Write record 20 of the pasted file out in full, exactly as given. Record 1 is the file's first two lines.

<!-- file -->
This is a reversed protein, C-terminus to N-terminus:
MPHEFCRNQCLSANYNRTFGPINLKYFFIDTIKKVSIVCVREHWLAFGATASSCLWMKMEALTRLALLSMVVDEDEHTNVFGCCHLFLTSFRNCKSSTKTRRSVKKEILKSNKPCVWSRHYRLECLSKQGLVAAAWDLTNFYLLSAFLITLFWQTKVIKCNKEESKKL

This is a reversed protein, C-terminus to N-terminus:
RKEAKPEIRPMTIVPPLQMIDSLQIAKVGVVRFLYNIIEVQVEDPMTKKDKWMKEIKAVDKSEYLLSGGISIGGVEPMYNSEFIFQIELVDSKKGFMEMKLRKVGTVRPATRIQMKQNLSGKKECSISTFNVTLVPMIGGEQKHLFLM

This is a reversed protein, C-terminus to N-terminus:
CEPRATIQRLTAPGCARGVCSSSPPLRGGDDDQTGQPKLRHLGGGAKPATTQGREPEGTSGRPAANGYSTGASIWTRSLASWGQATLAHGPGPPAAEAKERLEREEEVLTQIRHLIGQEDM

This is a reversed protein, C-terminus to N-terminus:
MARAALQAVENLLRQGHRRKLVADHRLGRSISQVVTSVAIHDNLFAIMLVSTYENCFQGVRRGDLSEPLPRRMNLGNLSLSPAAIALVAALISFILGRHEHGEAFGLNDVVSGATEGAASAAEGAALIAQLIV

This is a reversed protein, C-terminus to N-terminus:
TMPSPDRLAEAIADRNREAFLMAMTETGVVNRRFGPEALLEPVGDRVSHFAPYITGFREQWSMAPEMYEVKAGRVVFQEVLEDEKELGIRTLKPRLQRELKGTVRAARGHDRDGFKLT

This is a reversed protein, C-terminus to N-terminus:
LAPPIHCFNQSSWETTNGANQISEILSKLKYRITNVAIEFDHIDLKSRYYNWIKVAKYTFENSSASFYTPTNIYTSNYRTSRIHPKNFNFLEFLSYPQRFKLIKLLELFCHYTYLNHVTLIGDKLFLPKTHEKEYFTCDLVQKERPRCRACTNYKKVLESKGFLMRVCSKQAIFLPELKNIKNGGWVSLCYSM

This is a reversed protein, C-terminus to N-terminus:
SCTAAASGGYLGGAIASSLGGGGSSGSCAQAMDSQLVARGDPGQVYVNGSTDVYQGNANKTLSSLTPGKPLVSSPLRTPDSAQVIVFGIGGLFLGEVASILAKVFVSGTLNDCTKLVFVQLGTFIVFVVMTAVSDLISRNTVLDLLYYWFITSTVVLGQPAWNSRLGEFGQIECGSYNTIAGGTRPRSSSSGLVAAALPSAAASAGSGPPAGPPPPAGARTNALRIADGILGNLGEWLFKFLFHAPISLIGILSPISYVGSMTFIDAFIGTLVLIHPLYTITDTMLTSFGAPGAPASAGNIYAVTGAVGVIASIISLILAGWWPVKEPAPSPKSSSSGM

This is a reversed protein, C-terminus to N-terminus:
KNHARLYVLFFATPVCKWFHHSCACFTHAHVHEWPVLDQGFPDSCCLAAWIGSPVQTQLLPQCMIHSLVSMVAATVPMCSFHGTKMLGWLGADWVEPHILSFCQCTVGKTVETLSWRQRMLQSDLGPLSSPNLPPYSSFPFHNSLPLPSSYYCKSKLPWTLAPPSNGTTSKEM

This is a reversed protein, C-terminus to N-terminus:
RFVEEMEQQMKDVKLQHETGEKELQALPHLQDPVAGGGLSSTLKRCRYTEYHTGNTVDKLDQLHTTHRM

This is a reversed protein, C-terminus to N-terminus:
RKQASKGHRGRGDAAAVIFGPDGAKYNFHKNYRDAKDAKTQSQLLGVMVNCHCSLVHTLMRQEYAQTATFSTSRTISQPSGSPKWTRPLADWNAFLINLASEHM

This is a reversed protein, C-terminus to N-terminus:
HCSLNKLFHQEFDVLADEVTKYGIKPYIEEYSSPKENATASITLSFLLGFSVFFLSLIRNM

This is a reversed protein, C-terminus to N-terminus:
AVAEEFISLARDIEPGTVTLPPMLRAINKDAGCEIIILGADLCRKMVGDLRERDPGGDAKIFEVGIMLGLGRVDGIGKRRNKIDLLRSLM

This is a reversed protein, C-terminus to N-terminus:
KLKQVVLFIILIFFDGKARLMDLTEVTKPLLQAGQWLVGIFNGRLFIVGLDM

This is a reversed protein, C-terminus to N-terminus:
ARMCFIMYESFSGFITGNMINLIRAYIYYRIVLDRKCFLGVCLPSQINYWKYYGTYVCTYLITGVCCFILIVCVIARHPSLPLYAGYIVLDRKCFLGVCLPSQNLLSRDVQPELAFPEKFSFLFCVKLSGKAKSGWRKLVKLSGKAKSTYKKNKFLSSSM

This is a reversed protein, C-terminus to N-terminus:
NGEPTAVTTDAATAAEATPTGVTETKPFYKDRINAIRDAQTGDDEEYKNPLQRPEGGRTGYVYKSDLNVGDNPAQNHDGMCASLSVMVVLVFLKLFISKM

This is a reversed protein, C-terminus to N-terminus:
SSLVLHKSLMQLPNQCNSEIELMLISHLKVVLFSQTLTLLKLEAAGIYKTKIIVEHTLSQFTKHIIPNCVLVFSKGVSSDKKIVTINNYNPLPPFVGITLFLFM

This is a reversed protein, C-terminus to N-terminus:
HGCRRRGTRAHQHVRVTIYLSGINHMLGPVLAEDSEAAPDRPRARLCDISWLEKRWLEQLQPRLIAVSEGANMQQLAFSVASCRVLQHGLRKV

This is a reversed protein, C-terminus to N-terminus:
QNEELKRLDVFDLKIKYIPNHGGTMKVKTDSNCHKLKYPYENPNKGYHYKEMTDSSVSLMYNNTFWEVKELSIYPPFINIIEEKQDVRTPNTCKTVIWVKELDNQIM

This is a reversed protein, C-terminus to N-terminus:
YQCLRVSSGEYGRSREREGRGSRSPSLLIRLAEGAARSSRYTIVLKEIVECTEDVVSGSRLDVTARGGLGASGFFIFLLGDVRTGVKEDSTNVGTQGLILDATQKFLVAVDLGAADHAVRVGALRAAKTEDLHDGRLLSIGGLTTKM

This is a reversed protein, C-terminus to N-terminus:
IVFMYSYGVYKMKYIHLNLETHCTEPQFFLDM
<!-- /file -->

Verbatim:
This is a reversed protein, C-terminus to N-terminus:
IVFMYSYGVYKMKYIHLNLETHCTEPQFFLDM